Pan’s expansive, joyous paintings are pure aesthetic pleasure. Informed by the controlled chaos of nature, this series of landscape-based, expressionist work is rich in color and texture, densely packed with oil paint. Celebrating Spring’s arrival, her emotionally-charged canvases are laden with abstract imagery. Their vibrant palette -- greens, blues, pinks, yellows and reds applied with alternating heavy impasto brushstrokes and thin washes of oil paint -- create canvases bursting with visual excitement. Pan’s “Summer Garden” evokes the energy of a star burst with the color palette of her garden. This kinetic composition is composed of visceral markings, each with their own energy, held together as a collective through the connection one brushstroke has with another. Pan explores nature’s diversity by pairing splashy, exuberant works with compositions of seductive, floating forms, such as in “Ebb Tide” with its drizzles of paint and charcoal. These works tend to suggest the captivating nature of slow moving clouds during the vernal equinox or the blooming foliage on Lake Ontario at the start of the season.
Stylistically, Pan fuses Asian and Western sensibilities seamlessly. Raised and educated in Sichuan, China, there is a clear influence of traditional Asian painting in the build-up of her markings on the canvas. At times, Pan crowds paint into corners, leaving white space in unlikely areas. Sometimes her markings cascade vertically, referencing traditional Chinese landscape painting. Other times, she fills the entire canvas with extravagantly colored, uninhibited strokes, recalling the all-over style of Joan Mitchell or Jackson Pollock.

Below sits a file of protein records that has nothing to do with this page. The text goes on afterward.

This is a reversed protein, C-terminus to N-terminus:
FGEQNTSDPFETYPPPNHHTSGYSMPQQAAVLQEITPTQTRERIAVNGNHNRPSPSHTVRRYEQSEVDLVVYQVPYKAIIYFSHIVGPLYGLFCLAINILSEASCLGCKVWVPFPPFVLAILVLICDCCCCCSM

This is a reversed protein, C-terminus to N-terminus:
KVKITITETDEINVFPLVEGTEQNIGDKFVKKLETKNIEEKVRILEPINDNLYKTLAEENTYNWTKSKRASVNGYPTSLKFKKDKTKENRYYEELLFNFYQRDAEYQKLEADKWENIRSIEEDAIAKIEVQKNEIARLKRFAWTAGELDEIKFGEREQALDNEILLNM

The artist does not make a study or draft of each painting before she confronts the canvas. Instead, all choices, both conscious and subconscious, are made during the creation process. Her mark-making method consists of working herself up into a raptured rhythm while listening to music by Leonard Cohen. In the end, intuitive, gestural brushwork and unpredictable color arrangements form on the canvas. Her subject is the process of painting itself, as she revels in the activity, creating playful accidents that result from free-wheeling experimentation.
The show title, "Spring Fever," refers to the common phrase that is used to describe the physical and psychological effects that arrive during a season often considered a time for rebirth and renewal. Spring is often associated with the hostility and hospitality of nature, a tease as the winter weather turns warm, accompanied by bursts of color as foliage blooms. Pan explores these elements of nature in her paintings, developing a visual, saturated language that feeds off of nature’s impulsive energy. The result is a visual rhetoric of pure feeling and youthful exuberance.
Yangyang Pan was born in 1976 in China. She received her BFA and MFA from the Sichuan Fine Art Institute in Chongqing, China, where she later taught. In 2006, she relocated to Canada with her husband and children. She is currently based in Ontario, Canada.